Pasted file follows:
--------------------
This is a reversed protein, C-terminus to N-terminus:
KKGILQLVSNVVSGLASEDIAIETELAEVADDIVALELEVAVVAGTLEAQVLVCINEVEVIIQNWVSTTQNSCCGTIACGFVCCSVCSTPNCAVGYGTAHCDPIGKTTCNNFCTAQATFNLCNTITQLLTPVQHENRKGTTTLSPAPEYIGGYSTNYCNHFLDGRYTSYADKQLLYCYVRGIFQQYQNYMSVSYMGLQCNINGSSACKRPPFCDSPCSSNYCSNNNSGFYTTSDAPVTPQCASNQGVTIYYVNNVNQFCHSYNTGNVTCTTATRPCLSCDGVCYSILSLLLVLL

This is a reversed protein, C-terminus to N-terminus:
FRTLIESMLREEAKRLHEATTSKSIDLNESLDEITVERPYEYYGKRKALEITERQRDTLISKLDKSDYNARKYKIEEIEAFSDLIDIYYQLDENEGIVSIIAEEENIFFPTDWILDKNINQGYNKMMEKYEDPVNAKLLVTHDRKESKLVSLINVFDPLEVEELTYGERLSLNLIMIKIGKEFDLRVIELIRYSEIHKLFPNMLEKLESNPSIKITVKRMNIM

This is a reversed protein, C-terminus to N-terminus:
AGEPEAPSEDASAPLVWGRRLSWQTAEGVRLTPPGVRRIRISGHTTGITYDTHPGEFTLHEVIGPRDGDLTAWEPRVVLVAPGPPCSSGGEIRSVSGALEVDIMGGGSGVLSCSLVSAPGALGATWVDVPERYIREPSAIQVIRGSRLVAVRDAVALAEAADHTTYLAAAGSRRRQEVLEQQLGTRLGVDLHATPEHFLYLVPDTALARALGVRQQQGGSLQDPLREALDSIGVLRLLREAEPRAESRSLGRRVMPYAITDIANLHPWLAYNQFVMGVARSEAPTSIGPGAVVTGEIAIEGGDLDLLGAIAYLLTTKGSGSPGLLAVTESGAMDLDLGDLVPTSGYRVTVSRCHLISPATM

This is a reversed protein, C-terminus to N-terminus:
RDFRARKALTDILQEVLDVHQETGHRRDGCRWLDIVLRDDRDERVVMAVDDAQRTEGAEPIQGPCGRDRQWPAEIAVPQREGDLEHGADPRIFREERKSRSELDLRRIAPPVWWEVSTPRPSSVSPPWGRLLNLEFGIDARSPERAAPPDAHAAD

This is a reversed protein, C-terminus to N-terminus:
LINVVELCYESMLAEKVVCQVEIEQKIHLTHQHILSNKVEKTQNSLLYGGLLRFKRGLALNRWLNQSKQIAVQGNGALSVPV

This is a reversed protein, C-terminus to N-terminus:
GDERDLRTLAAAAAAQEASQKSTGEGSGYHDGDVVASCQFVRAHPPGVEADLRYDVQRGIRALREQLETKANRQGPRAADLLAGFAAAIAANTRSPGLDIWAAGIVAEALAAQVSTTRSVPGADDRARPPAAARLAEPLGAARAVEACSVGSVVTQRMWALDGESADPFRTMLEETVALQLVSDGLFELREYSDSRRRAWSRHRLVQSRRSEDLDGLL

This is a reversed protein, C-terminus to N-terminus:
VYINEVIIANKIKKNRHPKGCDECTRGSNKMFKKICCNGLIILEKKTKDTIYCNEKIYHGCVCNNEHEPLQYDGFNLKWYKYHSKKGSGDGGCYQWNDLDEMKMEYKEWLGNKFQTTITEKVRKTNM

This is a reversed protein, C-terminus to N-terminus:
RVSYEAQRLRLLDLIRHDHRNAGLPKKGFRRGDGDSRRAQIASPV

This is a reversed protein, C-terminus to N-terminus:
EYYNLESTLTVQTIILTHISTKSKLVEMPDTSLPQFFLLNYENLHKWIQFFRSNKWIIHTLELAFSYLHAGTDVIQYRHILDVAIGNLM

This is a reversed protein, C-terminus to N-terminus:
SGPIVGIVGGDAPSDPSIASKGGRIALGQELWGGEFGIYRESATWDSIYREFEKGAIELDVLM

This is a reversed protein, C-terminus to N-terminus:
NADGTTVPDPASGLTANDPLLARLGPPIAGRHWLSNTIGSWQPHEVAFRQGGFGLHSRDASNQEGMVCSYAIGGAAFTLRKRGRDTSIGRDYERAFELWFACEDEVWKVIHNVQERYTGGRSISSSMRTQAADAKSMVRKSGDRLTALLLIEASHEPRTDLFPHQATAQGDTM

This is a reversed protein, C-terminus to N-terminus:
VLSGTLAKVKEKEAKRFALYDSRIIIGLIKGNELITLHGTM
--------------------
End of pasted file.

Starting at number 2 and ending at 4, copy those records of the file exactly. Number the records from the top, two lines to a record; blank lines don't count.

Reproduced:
This is a reversed protein, C-terminus to N-terminus:
FRTLIESMLREEAKRLHEATTSKSIDLNESLDEITVERPYEYYGKRKALEITERQRDTLISKLDKSDYNARKYKIEEIEAFSDLIDIYYQLDENEGIVSIIAEEENIFFPTDWILDKNINQGYNKMMEKYEDPVNAKLLVTHDRKESKLVSLINVFDPLEVEELTYGERLSLNLIMIKIGKEFDLRVIELIRYSEIHKLFPNMLEKLESNPSIKITVKRMNIM

This is a reversed protein, C-terminus to N-terminus:
AGEPEAPSEDASAPLVWGRRLSWQTAEGVRLTPPGVRRIRISGHTTGITYDTHPGEFTLHEVIGPRDGDLTAWEPRVVLVAPGPPCSSGGEIRSVSGALEVDIMGGGSGVLSCSLVSAPGALGATWVDVPERYIREPSAIQVIRGSRLVAVRDAVALAEAADHTTYLAAAGSRRRQEVLEQQLGTRLGVDLHATPEHFLYLVPDTALARALGVRQQQGGSLQDPLREALDSIGVLRLLREAEPRAESRSLGRRVMPYAITDIANLHPWLAYNQFVMGVARSEAPTSIGPGAVVTGEIAIEGGDLDLLGAIAYLLTTKGSGSPGLLAVTESGAMDLDLGDLVPTSGYRVTVSRCHLISPATM

This is a reversed protein, C-terminus to N-terminus:
RDFRARKALTDILQEVLDVHQETGHRRDGCRWLDIVLRDDRDERVVMAVDDAQRTEGAEPIQGPCGRDRQWPAEIAVPQREGDLEHGADPRIFREERKSRSELDLRRIAPPVWWEVSTPRPSSVSPPWGRLLNLEFGIDARSPERAAPPDAHAAD